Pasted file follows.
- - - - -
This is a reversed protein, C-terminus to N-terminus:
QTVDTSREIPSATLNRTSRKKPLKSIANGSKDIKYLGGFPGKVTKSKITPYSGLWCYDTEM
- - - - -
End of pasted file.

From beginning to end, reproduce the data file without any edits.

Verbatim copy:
This is a reversed protein, C-terminus to N-terminus:
QTVDTSREIPSATLNRTSRKKPLKSIANGSKDIKYLGGFPGKVTKSKITPYSGLWCYDTEM